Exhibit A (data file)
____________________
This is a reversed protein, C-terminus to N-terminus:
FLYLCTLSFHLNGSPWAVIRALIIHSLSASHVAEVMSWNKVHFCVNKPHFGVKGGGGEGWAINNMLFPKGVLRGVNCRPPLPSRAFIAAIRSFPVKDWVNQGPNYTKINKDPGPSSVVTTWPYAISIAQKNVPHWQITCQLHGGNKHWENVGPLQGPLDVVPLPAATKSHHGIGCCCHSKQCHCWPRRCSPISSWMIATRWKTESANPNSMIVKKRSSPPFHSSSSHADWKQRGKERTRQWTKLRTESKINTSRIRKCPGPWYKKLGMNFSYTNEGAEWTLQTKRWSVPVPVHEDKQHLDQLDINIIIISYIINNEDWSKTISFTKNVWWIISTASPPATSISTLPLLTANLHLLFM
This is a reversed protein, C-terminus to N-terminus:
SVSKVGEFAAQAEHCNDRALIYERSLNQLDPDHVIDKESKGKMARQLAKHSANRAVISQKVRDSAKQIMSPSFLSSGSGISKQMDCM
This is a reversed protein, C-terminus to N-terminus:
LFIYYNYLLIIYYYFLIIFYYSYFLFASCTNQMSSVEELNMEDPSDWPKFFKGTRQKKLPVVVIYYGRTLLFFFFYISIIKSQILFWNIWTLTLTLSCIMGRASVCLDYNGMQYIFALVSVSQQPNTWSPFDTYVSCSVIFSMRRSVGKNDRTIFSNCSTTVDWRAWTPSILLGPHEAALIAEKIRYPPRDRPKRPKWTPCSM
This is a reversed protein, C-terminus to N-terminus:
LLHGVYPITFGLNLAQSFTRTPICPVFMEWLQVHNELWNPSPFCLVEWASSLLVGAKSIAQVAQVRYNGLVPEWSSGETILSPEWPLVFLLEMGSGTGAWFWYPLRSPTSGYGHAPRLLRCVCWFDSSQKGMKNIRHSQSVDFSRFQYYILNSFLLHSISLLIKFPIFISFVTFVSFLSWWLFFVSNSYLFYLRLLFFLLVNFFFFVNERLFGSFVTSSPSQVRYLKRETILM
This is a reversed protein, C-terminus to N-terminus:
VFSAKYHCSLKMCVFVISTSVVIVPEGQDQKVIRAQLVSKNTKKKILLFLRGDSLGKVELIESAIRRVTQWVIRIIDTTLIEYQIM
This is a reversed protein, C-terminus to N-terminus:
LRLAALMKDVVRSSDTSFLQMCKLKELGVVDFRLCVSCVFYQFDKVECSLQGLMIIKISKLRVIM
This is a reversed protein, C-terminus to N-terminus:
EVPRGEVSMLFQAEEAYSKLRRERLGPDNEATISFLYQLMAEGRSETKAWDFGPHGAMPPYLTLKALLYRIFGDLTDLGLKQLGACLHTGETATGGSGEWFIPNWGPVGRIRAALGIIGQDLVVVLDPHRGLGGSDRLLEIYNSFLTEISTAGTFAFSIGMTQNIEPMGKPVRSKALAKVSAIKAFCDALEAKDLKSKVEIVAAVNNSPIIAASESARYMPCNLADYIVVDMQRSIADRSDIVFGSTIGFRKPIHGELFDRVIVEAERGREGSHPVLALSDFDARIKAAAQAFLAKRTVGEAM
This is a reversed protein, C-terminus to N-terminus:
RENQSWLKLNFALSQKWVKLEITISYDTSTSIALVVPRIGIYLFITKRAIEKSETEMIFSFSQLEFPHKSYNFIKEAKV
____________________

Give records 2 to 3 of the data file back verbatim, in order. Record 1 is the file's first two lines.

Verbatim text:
This is a reversed protein, C-terminus to N-terminus:
SVSKVGEFAAQAEHCNDRALIYERSLNQLDPDHVIDKESKGKMARQLAKHSANRAVISQKVRDSAKQIMSPSFLSSGSGISKQMDCM
This is a reversed protein, C-terminus to N-terminus:
LFIYYNYLLIIYYYFLIIFYYSYFLFASCTNQMSSVEELNMEDPSDWPKFFKGTRQKKLPVVVIYYGRTLLFFFFYISIIKSQILFWNIWTLTLTLSCIMGRASVCLDYNGMQYIFALVSVSQQPNTWSPFDTYVSCSVIFSMRRSVGKNDRTIFSNCSTTVDWRAWTPSILLGPHEAALIAEKIRYPPRDRPKRPKWTPCSM